Ces’t le Vin!
French Wine Expert Shares his Passion for Wine and Cheese
Photo by Scott Holstein
Wine aficionado Michel Thibault eyes the color and body of his wine before giving it a sniff, swirl and sip at Chan’s Wine World in Destin.
Growing up in a family of hoteliers in Grenoble, France, surrounded by snow-capped mountains in the French Alps, Michel Thibault must have found the Florida Panhandle to be a bit unrefined. Mais, non! Turns out, he loves this folksy part of the USA.
“The Alps are so beautiful,” he says. “But my theory is that I like every place I go. I enjoy people. This is another nice place, and I do like the feel of the community. And I’ve gotten so used to Florida, I like wearing short sleeves.”
After coming to America at age 19, teaching snow skiing in Utah and earning a graduate degree in literature, Thibault landed a job at Ma Maison, the hottest, most fashionable restaurant in L.A., as well as La Bella Fontana inside the elegant Beverly Wilshire Hotel. Later he moved to Louisiana, where he met his wife, Delta, and worked at Lafitte’s Landing and Commander’s Palace. After relocating to Grayton Beach to manage Criolla’s restaurant, Thibault joined Chan Cox at Chan’s Wine World, where he now acts as vice president and director of sales for the wine shop’s nine locations in the Panhandle. The co-owner and partner heads up Internet sales at onlinewine.net, with markets primarily in the U.S., Hong Kong, Belgium and the U.K.
It all adds up to 45 years in a celebrated career in wine. Thibault was recently inducted into the 800-year-old wine society Jurade of Saint-Emilion in Bordeaux, France. “The ceremony was held in a church, under another church, in a cave,” he recalls. “All these guys and women were wearing robes and carrying torches. It was really unbelievable.”
EC: We know the French make superb wine. Enlighten us Americans on the French attitude about wine?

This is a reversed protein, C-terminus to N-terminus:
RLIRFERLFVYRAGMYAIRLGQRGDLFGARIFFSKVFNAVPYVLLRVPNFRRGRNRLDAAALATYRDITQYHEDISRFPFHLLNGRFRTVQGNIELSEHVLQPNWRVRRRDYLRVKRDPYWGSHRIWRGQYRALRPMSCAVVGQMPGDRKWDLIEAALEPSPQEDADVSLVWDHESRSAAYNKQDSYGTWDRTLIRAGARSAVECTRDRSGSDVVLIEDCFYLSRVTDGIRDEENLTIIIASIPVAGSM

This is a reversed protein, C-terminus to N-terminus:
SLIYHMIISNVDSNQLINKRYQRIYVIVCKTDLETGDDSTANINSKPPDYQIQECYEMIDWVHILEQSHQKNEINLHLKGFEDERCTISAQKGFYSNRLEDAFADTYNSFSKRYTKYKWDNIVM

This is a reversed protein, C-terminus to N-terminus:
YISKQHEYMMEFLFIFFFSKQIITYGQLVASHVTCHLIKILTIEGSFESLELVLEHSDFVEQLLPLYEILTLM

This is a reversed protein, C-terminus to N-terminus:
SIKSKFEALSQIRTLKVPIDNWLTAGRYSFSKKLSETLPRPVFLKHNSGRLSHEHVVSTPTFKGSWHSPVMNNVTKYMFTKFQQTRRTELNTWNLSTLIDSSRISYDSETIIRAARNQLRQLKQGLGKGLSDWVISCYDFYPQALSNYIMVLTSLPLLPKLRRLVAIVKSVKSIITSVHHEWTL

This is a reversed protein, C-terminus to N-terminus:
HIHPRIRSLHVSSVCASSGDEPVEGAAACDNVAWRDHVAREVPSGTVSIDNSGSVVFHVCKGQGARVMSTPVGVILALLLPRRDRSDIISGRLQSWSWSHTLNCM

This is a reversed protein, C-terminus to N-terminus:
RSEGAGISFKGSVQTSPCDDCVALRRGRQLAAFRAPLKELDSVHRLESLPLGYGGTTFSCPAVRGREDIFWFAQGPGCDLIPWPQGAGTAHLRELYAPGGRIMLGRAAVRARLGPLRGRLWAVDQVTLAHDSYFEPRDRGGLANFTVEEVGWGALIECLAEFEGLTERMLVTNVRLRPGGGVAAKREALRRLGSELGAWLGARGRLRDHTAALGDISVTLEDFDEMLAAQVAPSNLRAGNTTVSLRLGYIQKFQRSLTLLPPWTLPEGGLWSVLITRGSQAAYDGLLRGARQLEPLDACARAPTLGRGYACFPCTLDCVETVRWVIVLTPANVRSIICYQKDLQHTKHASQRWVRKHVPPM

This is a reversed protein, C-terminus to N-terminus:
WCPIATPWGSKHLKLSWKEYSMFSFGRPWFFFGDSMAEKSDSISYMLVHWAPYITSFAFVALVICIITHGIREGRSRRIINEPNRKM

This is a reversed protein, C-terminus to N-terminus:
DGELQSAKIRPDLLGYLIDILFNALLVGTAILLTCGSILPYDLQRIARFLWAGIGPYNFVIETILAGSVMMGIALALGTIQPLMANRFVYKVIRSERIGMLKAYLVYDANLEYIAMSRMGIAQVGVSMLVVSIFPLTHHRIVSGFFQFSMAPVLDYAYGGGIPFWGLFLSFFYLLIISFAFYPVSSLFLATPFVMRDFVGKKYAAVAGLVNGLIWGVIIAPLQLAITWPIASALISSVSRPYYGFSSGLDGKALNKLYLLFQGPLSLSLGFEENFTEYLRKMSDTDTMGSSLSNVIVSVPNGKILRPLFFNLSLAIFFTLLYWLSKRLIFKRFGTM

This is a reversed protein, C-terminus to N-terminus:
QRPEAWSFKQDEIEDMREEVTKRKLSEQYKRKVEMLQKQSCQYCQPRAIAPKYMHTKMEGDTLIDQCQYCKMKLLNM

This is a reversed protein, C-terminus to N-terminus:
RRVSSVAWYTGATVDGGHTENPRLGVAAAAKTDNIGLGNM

MT: In France, wine is definitely part of every meal. But people use it as a food, like bread. And the wines there are only five to eight bucks. However, there are now enormously hyped laws about drinking and driving. So French people are drinking less because of the laws.
EC: How do you find this area compared to your hometown?
MT: I like to have a rapport with the people here, many who are on vacation, so they’re very happy. I try to be a part of that experience.
EC: What fascinates you about wine?
MT: The best aspect of wine is that it’s an ever-changing product. With wines, because they are live products made by different people in different regions with different soils and weather, it’s extremely complex. And everyone tries to make the best wine they can to sell.
EC: OK, what will you drink today?
MT: Today I really like wine from Argentina. There’s a huge effort there to make red blends with some malbec, which is quite nice. The Chakana, a dense concentrated wine that rates 93 on Robert Parker (a wine advocate rating system) is $20. When you get ratings that high for that price, it’s pretty insane.
EC: Do you have one favorite wine?
MT: I don’t. I have a different favorite every day.
EC: What cheese would you pair with that wine?
MT: Wine and cheese are almost like brother and sister, the Chakana paired with a BellaVitano raspberry cheese from Italy would really satisfy me.
EC: What’s the best part of your job?
MT: The job we do is to educate folks on the aspects of wine. If you are shopping for a new car, they will point out the features of the car, the soft leather or unique equipment. That’s what we do with wine. We guide you through it. None of us has the same palate. To match a person with a wine, that’s a pleasure.